I don’t know whether to feel guilty for taking a time out, as it were, from the news, and more importantly, the news about what’s happening in Gaza, being mindful of the number of deaths, and grieving in a distant, disconnected way over the innocents killed. The Palestinians around me get on with their lives, I mean what choice do they have, depending upon their age, they’ve lived with this for 76 years. They stay informed of course at one level of consciousness, then continue on with their work or studies or parenting. When you’re helpless, you listen for news to which one cannot respond.
So I walked to Shepherd’s field, just a few blocks from where I stay. I wandered around, seeing the caves which may have been home to those shepherds – caves which were common dwellings (no doubt also for Jesus in Nazareth). The contrast between how they lived – humble does not sum it up – and what they experienced, is intended to be incredible, as Luke seemed to say that God’s glory is and will be experienced by the most marginalised of God’s people. There are remnants of churches in the caves and above them – 4th 5th 6th C, and some used for contemporary pilgrims.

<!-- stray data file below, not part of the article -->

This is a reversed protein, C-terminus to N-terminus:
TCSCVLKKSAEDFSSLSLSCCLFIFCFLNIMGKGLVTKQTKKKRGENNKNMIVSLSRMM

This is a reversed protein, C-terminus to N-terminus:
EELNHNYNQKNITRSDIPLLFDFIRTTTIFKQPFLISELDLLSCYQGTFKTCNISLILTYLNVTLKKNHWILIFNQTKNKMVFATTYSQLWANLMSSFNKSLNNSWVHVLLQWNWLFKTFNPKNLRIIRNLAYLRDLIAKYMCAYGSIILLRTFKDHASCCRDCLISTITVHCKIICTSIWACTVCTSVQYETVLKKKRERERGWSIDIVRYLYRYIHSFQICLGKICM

My time out today was sitting by the only hotel pool in town and so I was joined by 100+ kids (today is the Muslim day of rest). Don’t bother trying to swim a lap! So I read from the desert fathers, hermits who wrote their reflections about getting close to God, in the 4th – 7th C. At one point their were tens of thousands of them in Palestine, Syria and Egypt, getting away, stripped of possession and becoming “naked in the world, for Jesus, who was naked”. They dramatically influenced the subsequent monastic life throughout Europe and the Middle East. The irony of reading the desert fathers next to the pool was not lost on me. An awareness I had from their words was how I find comfort in food and productivity, how they are more a priority over seeking intimacy with Christ. Perhaps those fasting now during Ramadan also speak to me.